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Sydney teen's chilling ordeal: Sore from holding 'bomb' for 10 hours

By Faith Karimi, CNN
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Parents thankful after Aussie bomb hoax
  • Madeleine Pulver, 18, is OK after the 10-hour ordeal
  • "She is a little ... sore from holding this damned device in place for 10 hours," father says
  • An extensive forensic examination is under way at the home
  • Police are also looking for the person behind the act -- and a motive

(CNN) -- For 10 long hours, the teen sat still as a bomb squad gingerly worked to remove a suspicious device strapped around her neck.

It was Wednesday afternoon in the affluent Australian suburb of Mosman when a masked man entered the home of 18-year-old Madeleine Pulver. He forcibly fit a strange object around her neck and fled.

Attached to it -- a note with "serious" demands, officials said without elaborating.

Bomb squads, negotiators and detectives rushed to the leafy suburb on Sydney Harbor, where sports stars and celebrities live.

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Homes were evacuated; streets closed.

From a distance, Pulver's distraught parents -- well-respected and well-connected members of Sydney high society -- watched while four officers sat with her, keeping her calm.

But when the ordeal ended early Thursday, police discovered that the contraption they thought was a bomb contained no explosives. It was a hoax -- "a very, very elaborate hoax," said Luke Moore, the Australian police superintendent.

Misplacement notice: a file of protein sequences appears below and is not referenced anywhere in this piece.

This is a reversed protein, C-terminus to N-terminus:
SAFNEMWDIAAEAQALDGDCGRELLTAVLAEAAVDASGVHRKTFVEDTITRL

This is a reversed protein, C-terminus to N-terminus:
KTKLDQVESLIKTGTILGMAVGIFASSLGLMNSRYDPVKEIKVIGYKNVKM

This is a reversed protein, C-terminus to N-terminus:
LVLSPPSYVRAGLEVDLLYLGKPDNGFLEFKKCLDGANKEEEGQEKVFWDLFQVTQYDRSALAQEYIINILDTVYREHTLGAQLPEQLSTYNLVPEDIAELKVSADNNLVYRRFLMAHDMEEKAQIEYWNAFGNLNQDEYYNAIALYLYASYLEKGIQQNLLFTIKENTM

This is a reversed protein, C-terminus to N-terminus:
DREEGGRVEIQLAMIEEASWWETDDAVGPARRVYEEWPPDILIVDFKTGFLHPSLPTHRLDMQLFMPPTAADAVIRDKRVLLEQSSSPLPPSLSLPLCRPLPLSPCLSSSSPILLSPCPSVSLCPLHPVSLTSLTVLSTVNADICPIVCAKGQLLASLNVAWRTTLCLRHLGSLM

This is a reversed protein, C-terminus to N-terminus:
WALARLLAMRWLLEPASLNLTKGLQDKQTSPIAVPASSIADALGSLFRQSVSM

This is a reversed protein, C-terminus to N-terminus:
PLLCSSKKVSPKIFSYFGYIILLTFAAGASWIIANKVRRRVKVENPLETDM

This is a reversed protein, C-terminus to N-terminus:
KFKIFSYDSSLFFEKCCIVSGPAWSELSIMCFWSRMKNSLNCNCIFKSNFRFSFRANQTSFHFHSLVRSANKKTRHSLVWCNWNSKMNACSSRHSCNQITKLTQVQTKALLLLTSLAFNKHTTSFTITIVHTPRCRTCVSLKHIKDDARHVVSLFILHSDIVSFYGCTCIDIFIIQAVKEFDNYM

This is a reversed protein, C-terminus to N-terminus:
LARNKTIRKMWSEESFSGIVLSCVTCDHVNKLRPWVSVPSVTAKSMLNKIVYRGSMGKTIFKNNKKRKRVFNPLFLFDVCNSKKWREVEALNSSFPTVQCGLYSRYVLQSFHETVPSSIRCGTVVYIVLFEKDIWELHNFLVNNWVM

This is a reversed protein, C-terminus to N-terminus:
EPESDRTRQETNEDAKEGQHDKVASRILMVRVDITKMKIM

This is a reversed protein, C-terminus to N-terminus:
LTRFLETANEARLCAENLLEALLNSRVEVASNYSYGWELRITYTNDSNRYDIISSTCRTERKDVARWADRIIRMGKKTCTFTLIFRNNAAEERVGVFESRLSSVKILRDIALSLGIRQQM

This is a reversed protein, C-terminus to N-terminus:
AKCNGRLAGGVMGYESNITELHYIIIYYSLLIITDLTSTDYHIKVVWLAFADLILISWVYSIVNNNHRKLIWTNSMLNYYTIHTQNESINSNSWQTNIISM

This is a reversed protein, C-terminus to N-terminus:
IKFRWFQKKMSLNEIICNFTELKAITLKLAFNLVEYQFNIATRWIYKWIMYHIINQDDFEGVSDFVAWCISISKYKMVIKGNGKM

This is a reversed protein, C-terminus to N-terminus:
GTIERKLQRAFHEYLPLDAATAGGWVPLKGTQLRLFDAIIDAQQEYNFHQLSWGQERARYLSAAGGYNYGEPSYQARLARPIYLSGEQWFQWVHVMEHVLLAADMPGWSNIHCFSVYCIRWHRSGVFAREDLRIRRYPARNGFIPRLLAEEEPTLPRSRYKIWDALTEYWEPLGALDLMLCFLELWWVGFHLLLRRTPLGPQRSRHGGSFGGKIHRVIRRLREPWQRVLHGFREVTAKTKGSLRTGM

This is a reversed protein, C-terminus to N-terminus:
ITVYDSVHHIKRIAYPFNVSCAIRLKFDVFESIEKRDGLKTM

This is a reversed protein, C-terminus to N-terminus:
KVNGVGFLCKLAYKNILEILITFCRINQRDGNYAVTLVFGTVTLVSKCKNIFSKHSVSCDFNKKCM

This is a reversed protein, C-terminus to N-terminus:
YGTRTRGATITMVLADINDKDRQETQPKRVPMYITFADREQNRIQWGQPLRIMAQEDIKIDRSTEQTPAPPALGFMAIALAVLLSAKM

"We are treating this as an attempted extortion, a very serious attempted extortion," Moore said.

Now, police are looking for the person behind the act.

"We are unsure how the person we are looking for, the offender, gained entry to the premises, but certainly he managed to take Madeleine by surprise," police said.

Extensive "forensic examinations" are under way at the home, Moore said at a news conference Thursday.

"We have some initial lines of inquiry that we're following up and we will continue to do so."

Officers contacted explosives experts in Europe and the United Kingdom during the operation, said Mark Murdoch, the New South Wales police assistant commissioner.

"I'm not aware of anything like this happening in the country before, and I think that is what's made it so unusual," Murdoch told ABC Australia.

"Certainly the family is at a loss to explain this. But you wouldn't expect someone would go to this much trouble if there wasn't a motive behind it."

Pulver, who was taken to a hospital for assessment, was later released to her parents.

"I think she is waking up this morning in pretty good spirits," said her father, William Pulver.

"She is a little tired, a little sore from holding this damned device in place for about 10 hours," he said. "But she is now, as we are, eager to get on with her life."

Then, fighting back tears, he pleaded with the media for privacy.